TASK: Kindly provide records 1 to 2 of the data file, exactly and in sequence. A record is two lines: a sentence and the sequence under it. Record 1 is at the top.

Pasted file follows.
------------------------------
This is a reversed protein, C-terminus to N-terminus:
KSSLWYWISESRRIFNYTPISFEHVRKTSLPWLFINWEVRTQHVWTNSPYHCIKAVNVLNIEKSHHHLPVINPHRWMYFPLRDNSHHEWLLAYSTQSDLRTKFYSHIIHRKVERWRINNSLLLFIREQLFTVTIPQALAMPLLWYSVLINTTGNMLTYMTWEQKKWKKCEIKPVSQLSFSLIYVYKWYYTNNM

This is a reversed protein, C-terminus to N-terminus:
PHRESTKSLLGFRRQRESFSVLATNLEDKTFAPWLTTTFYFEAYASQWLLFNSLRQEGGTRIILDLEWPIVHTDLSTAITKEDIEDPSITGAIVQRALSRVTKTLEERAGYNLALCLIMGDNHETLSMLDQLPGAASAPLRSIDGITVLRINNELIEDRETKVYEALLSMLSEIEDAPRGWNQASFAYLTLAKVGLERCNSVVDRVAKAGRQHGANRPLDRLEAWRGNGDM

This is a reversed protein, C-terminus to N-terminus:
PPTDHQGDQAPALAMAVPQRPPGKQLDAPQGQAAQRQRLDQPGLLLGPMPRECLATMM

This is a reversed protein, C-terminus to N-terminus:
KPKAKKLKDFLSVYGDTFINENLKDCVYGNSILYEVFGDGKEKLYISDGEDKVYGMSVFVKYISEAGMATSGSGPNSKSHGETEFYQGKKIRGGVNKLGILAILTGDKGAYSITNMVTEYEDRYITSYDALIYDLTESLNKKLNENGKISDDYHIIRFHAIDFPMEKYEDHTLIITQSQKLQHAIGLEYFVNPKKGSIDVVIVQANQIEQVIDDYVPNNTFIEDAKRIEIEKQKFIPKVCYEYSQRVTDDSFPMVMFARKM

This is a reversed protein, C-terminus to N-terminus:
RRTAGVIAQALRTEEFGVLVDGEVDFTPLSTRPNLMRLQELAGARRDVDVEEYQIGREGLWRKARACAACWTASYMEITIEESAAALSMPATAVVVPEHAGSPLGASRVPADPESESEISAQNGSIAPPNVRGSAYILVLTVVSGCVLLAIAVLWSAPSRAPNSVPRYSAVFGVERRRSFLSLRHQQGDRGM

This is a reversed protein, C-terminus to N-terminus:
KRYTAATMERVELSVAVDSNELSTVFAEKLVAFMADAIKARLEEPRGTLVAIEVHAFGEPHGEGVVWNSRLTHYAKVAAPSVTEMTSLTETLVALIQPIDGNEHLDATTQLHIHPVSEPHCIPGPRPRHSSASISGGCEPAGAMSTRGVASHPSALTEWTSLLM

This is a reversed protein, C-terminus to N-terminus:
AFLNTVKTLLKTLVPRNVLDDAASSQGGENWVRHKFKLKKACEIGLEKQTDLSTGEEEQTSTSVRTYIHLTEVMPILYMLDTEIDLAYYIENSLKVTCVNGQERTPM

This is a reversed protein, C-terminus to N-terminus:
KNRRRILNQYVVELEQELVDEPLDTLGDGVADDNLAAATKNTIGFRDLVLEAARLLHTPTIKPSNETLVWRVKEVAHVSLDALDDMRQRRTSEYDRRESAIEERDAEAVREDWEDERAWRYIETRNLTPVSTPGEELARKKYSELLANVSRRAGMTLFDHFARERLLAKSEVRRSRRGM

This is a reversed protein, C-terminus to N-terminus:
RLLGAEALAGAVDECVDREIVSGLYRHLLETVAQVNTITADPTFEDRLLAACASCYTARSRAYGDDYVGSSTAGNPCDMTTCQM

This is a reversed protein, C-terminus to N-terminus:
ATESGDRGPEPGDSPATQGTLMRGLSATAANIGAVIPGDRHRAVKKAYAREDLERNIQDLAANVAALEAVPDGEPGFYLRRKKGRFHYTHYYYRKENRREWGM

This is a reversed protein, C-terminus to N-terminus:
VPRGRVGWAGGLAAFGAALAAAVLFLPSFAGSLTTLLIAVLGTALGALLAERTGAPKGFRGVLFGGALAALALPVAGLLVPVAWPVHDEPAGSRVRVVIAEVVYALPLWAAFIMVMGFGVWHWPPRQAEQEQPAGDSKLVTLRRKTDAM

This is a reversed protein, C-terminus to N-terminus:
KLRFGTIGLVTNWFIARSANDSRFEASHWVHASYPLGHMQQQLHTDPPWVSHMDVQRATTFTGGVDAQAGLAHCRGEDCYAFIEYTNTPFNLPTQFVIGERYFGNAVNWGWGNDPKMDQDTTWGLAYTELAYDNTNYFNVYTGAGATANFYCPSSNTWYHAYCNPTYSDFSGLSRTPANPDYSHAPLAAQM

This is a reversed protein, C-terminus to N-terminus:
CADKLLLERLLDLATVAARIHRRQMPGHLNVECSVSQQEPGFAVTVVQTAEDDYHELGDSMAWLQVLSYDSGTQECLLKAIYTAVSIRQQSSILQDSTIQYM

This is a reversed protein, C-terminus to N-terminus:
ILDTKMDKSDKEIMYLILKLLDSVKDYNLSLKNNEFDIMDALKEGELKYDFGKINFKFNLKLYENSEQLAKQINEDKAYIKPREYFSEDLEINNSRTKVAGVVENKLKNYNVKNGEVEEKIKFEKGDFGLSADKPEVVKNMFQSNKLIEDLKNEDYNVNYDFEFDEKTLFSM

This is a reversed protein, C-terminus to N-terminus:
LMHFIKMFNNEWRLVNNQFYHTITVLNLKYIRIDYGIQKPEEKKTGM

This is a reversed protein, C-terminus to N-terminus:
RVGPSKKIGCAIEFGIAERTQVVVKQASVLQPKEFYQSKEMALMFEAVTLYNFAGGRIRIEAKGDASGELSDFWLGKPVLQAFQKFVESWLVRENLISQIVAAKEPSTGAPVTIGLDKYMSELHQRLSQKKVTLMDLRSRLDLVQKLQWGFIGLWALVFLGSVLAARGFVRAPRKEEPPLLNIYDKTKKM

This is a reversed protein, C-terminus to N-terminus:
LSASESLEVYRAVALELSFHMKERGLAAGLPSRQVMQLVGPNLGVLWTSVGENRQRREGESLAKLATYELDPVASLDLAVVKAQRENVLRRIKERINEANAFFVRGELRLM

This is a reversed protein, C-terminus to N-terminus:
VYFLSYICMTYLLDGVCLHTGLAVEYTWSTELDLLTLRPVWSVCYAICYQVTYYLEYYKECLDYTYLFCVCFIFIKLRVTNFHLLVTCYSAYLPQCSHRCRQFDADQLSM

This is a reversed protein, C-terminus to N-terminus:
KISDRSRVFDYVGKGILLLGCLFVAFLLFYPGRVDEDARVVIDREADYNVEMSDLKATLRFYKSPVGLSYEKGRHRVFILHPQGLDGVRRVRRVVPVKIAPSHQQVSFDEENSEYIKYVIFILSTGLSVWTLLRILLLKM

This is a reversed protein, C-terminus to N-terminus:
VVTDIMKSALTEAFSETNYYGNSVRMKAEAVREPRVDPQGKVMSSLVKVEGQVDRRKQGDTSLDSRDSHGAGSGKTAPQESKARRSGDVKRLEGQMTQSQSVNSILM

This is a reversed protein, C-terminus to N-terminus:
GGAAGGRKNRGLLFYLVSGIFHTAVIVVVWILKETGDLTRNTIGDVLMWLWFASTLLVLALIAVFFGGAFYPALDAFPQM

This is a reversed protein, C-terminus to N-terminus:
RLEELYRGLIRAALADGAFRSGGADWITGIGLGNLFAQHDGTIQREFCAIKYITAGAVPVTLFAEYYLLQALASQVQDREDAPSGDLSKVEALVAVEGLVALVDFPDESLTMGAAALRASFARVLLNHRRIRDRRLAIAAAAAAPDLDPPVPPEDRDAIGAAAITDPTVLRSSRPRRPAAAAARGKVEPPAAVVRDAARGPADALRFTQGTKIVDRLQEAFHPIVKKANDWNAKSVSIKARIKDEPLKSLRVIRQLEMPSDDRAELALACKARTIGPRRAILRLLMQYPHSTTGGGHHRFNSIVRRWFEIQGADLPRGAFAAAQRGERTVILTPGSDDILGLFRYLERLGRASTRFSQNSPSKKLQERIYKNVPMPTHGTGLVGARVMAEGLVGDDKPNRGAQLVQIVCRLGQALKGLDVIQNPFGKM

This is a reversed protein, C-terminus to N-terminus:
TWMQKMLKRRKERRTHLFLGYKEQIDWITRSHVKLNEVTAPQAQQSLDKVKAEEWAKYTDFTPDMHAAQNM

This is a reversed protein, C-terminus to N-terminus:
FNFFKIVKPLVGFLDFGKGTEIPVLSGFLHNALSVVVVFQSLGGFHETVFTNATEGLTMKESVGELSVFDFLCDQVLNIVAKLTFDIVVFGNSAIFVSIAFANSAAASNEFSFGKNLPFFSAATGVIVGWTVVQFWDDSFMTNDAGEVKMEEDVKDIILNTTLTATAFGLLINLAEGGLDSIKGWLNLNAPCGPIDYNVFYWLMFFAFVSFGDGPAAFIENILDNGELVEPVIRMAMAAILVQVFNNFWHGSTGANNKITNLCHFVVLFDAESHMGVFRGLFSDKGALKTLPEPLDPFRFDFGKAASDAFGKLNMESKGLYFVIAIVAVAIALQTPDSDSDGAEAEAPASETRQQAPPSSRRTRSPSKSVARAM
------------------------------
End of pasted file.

This is a reversed protein, C-terminus to N-terminus:
KSSLWYWISESRRIFNYTPISFEHVRKTSLPWLFINWEVRTQHVWTNSPYHCIKAVNVLNIEKSHHHLPVINPHRWMYFPLRDNSHHEWLLAYSTQSDLRTKFYSHIIHRKVERWRINNSLLLFIREQLFTVTIPQALAMPLLWYSVLINTTGNMLTYMTWEQKKWKKCEIKPVSQLSFSLIYVYKWYYTNNM

This is a reversed protein, C-terminus to N-terminus:
PHRESTKSLLGFRRQRESFSVLATNLEDKTFAPWLTTTFYFEAYASQWLLFNSLRQEGGTRIILDLEWPIVHTDLSTAITKEDIEDPSITGAIVQRALSRVTKTLEERAGYNLALCLIMGDNHETLSMLDQLPGAASAPLRSIDGITVLRINNELIEDRETKVYEALLSMLSEIEDAPRGWNQASFAYLTLAKVGLERCNSVVDRVAKAGRQHGANRPLDRLEAWRGNGDM